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How to Make the Home-from-School Transition Go Better

Dr. Patricia Nan Anderson


The transition from school to home is as tricky as your own transition from work to home can be.  No matter if your child goes to preschool, or grade school or high school, making the adjustment from school or childcare to home can be tricky.

Here are some tips to make things go more smoothly.

  1. Be present. By that I mean,  be really there, available, undistracted. Don’t listen to the radio or check your email and stay off of Facebook. Turn off the TV if you’re the one watching it. Be ready if your child has something to tell you, really ready.
  2. Be considerate. Your child has had a day – a good day or a bad day – and you can ruin it or make it even worse by being demanding and crabby. Let your child get in the door and get settled. If you have to remind her to leave her shoes on the mat or hang up her backpack, just say so. “Please do put your shoes on the mat… thanks.” Keep in mind that you can also make her day better, by looking her in the eye, giving her a little hug, and saying, “I’m glad you’re home.”
  3. Be respectful. You’ve missed your child and maybe you were worried for him about something – a spelling test or a tummy ache. Even so, the first few minutes your child is in the car or in the house isn’t the time to polish your detective skills. When you can politely ask how the test went, ask. But if he says, “Okay,” and doesn’t say anything more, that’s not an opening to quiz him on how many, exactly, he missed.
  4. Be creative. Ask interesting questions if you want to get a conversation going, not the same old tired ones. Instead of asking, “How was your day,” ask something else, like “How was recess?” or “Who did you play with today?” Ask questions that have a good chance to trigger recall the good parts of the day, not the anxious or unhappy parts.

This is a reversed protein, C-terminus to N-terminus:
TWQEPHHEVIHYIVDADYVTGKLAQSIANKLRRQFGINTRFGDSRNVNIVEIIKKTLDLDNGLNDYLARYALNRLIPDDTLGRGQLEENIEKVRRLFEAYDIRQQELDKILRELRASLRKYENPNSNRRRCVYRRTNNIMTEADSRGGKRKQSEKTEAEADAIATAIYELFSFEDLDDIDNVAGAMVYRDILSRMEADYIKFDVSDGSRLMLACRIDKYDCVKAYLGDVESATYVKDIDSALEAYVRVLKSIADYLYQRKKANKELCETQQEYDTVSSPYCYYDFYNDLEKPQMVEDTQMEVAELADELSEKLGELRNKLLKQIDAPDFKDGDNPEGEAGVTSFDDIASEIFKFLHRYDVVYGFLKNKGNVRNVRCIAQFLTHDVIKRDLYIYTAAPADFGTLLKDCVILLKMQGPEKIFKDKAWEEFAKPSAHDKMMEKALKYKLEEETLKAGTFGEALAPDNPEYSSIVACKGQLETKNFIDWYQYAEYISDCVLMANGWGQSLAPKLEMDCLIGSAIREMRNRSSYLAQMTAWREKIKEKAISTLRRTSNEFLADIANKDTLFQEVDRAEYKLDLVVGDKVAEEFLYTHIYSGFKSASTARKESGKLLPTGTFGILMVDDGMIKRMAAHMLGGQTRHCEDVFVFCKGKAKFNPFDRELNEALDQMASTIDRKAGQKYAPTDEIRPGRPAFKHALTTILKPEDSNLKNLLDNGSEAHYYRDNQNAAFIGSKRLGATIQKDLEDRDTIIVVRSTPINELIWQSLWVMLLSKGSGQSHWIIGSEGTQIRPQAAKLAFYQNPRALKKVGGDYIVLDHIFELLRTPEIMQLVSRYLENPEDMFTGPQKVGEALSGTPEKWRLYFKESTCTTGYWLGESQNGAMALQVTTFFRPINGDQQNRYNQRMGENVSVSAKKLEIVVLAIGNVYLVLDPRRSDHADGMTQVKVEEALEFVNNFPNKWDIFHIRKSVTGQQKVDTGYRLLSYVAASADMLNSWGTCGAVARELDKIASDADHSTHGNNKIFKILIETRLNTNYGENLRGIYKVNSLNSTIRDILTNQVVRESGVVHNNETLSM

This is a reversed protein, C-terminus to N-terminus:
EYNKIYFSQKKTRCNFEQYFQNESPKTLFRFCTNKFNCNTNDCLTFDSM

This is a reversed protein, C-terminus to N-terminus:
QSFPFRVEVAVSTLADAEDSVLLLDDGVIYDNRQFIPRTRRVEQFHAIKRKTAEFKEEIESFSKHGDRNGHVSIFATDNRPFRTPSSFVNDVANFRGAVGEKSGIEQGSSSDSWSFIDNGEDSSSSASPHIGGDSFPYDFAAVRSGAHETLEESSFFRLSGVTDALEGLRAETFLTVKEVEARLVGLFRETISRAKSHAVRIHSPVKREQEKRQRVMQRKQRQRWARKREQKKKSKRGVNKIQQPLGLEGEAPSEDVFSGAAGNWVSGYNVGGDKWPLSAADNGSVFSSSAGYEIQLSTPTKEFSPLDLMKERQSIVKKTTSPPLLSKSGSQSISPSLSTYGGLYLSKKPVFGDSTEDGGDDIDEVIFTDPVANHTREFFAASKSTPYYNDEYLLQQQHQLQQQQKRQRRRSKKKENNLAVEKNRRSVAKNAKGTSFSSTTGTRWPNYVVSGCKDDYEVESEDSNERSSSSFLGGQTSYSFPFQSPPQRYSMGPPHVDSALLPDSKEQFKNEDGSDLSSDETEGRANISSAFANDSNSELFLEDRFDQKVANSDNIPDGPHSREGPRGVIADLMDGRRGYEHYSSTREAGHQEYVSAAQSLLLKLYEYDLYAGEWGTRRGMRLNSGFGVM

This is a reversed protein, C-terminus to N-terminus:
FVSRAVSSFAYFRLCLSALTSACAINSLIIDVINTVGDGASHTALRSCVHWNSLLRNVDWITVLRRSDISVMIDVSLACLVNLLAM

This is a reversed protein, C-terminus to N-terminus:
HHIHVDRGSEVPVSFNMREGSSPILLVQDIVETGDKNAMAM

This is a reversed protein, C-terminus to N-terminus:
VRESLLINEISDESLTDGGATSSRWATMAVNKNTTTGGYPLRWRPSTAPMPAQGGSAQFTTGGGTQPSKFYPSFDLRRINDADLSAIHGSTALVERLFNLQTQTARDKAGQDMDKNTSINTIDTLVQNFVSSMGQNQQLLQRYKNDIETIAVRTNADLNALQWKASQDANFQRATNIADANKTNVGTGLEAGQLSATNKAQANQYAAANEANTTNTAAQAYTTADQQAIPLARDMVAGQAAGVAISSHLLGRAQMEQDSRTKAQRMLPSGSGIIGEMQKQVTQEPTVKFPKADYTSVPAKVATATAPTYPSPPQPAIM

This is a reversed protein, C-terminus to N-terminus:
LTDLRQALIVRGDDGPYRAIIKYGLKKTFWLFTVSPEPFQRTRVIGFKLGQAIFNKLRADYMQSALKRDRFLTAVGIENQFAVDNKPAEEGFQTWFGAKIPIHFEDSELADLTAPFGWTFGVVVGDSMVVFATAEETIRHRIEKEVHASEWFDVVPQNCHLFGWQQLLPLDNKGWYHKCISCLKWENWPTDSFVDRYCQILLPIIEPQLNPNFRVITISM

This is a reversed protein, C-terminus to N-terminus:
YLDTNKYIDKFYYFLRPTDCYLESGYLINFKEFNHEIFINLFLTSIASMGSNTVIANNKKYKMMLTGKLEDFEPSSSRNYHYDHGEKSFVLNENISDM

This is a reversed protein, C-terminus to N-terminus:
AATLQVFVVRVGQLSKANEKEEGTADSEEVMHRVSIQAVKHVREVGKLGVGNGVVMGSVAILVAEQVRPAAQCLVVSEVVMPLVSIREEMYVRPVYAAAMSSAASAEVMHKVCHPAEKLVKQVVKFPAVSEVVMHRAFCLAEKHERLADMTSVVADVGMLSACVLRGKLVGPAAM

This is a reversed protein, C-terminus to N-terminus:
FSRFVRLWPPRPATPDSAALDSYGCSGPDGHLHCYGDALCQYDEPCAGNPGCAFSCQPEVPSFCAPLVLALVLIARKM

It usually only takes a few minutes for  your child adjust to home-mode from school-mode. Let him have 10 minutes to decompress. Then you can ask about homework. You’re more likely to get an answer.

You probably are making the very same transition that your child is making, from your role in the wider world to your role as a parent and spouse. You also have a transition to make. You also need some time to decompress and adjust to being around the people you love. Give yourself that time by being calm and undemanding of your kids.

How you manage your child’s transition from school to home has a lot of influence on how the evening will go. At the very least, get things off to a good start. There’s no point in being careless about your child’s homecoming and making her feel unwelcome and unhappy.

If your child is happy, you will be too.

© 2014, Patricia Nan Anderson. All rights reserved. This material may not be published, broadcast, rewritten, or redistributed. Look for free downloads on Dr. Anderson’s website at

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Dr. Patricia Nan Anderson

Dr. Patricia Anderson is a nationally acclaimed educational psychologist and the author of “Parenting: A Field Guide.” Dr. Anderson is on the Early Childhood faculty at Walden University and she is a Contributing Editor for Advantage4Parents.